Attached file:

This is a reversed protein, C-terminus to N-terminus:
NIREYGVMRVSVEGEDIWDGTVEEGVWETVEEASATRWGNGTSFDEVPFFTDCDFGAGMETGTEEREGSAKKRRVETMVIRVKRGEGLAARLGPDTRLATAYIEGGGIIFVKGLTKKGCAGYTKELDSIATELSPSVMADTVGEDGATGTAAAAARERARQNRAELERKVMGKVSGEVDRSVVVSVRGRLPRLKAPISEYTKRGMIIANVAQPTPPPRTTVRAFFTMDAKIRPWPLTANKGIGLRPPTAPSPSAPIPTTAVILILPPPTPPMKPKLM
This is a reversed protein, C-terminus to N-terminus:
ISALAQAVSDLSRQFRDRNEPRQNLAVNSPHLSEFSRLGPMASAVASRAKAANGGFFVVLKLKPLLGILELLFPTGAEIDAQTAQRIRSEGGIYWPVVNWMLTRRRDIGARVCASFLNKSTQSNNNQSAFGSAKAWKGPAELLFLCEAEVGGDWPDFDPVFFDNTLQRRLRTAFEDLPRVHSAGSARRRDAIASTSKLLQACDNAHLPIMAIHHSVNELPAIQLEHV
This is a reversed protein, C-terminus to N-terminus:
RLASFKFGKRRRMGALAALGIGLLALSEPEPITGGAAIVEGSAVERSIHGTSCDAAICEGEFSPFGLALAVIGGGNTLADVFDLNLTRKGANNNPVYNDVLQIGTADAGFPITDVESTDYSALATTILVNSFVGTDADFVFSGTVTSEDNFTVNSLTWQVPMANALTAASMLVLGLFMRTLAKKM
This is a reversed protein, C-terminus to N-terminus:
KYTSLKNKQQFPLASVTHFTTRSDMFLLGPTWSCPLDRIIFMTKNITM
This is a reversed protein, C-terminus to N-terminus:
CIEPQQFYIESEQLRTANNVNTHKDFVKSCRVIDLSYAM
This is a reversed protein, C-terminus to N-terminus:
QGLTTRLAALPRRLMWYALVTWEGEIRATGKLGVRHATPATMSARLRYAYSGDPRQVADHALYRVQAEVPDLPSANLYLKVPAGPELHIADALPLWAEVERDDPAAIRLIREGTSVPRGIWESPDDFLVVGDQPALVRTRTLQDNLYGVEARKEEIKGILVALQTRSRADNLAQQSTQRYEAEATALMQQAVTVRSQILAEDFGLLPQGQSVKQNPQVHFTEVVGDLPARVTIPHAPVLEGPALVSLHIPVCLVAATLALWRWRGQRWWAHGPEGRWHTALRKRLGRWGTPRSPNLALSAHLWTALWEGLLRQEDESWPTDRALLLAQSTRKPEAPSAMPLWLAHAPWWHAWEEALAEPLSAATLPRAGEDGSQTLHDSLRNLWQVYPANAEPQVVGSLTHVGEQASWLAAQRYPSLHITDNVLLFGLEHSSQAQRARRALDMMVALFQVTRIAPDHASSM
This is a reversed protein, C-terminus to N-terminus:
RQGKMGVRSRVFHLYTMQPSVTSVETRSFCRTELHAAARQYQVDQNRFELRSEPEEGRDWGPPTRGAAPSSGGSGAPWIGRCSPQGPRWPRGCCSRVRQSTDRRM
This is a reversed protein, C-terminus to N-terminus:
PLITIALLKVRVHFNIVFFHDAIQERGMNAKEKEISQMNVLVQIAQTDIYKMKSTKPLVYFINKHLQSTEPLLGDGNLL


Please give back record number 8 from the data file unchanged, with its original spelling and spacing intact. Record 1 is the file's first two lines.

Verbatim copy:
This is a reversed protein, C-terminus to N-terminus:
PLITIALLKVRVHFNIVFFHDAIQERGMNAKEKEISQMNVLVQIAQTDIYKMKSTKPLVYFINKHLQSTEPLLGDGNLL